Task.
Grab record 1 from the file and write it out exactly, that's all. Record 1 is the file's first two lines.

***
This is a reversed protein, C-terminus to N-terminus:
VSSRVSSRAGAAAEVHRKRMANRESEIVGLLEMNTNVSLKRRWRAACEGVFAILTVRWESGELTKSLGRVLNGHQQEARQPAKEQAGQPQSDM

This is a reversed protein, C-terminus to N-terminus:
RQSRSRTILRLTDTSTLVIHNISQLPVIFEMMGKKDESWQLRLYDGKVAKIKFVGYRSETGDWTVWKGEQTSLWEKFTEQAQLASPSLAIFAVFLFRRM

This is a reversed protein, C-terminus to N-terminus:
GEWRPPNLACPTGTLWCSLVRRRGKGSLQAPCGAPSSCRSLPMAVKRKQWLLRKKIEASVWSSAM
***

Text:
This is a reversed protein, C-terminus to N-terminus:
VSSRVSSRAGAAAEVHRKRMANRESEIVGLLEMNTNVSLKRRWRAACEGVFAILTVRWESGELTKSLGRVLNGHQQEARQPAKEQAGQPQSDM